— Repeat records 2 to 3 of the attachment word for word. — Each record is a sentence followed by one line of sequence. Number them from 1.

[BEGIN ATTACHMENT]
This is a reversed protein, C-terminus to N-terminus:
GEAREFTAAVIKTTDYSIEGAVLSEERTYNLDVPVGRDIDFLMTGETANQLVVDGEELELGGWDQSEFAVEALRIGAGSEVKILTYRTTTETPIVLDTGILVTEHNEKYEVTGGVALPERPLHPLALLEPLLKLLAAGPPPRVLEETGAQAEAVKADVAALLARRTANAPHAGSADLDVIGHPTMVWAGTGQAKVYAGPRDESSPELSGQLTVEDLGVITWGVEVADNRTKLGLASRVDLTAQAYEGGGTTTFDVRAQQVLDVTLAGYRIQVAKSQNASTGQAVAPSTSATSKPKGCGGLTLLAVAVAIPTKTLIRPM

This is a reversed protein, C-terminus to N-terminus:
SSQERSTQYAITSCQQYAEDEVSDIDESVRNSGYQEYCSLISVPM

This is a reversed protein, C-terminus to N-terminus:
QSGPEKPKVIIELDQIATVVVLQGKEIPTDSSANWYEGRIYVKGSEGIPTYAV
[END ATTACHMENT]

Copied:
This is a reversed protein, C-terminus to N-terminus:
SSQERSTQYAITSCQQYAEDEVSDIDESVRNSGYQEYCSLISVPM

This is a reversed protein, C-terminus to N-terminus:
QSGPEKPKVIIELDQIATVVVLQGKEIPTDSSANWYEGRIYVKGSEGIPTYAV